- Episode 102 - "Terror on Dinosaur Island!" - Batman and Fire frustrate the Gentleman Ghost while Plastic Man was elsewhere, stuffing his pants with loot. Then Batman and Plastic Man are stranded on a mysterious island that stands outside of time... and has dinosaurs.
- Episode 103 - "Evil Under the Sea!" - Bats foils Felix Faust's scheme to open Pandora's Box, with the help of a surprise guest (you don't find out who until the end). Then Batman journeys under the sea to visit Aquaman in Atlantis, just in time to save Aquaman from an assassin. Surely, Aquaman's sinister brother Orm had nothing to do with this?
- Episode 104 - "Invasion of the Secret Santas!" - Batman and Blue Beetle take on Sportsmaster in a bowling alley. Then the robot hero Red Tornado tries to get with the Christmas spirit except that, well, you know, dude's a robot. Batman is no help; he's got his own holiday issues. Meanwhile, flying saucers from Neptune invade Earth, and these aliens demand Santa Claus. Or is this a trick being played by Fun Haus?
- Episode 105 - "Day of the Dark Knight!" - The Green Lantern Corps requests Batman's assistance in keeping Guy Gardner's nose clean, but then Guy gets into it with a tiny alien prisoner. Then Merlin Ambrosius, seeking aid against Morgan Le Fay and Jason Blood, plucks Batman and Green Arrow from the modern age and into 5th century Britain. It's all very Camelot-y.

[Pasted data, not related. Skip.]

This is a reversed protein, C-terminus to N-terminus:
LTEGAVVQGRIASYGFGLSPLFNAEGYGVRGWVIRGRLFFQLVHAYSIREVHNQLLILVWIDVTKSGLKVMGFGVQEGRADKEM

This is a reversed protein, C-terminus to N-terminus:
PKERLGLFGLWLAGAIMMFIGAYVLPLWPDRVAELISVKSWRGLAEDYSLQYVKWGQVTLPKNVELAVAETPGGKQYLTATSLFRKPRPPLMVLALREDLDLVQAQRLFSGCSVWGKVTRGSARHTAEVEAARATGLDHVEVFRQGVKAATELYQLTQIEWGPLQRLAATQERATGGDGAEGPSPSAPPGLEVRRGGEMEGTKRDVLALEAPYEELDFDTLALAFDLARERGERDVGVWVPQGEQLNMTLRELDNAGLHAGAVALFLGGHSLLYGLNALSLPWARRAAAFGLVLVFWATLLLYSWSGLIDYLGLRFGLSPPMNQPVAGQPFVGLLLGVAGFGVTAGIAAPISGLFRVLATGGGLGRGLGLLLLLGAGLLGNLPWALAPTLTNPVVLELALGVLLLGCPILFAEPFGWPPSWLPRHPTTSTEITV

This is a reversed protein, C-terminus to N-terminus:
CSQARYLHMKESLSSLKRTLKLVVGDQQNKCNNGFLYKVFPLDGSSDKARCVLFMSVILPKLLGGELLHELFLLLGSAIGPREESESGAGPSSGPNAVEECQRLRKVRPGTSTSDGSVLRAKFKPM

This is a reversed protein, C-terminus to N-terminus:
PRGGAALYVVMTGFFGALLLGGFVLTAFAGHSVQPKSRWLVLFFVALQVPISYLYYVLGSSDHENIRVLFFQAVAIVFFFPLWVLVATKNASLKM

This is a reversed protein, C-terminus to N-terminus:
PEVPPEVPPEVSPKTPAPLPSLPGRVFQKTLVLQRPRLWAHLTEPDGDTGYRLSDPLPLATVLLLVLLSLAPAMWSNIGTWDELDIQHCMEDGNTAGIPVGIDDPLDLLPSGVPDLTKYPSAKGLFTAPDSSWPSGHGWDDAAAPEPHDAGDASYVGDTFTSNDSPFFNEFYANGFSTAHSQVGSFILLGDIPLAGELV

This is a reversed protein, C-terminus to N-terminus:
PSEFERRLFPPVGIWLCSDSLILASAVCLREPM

- Episode 106 - "Enter the Outsiders!" - Batman and B'wana Beast stymie the Black Manta's crime caper. Then Golden Age old-timer, Wildcat, fresh off a heart attack, horns in on Batman's attempt to take down the unruly Outsiders (who are teenagers in this incarnation, and also are kind of all villainy).
- Episode 107 - "Dawn of the Dead Man!" - In the far-flung blasted future, Kamandi the Last Boy on Earth helps Batman make off with some antibiotics. Then, in London, Boston Brand (a.k.a. "Deadman") teams up with Batman's astral projected self when Batman's body is buried alive by the Gentleman Ghost and the coffin rendered booby-trapped. Hope no one's run out of nth metal.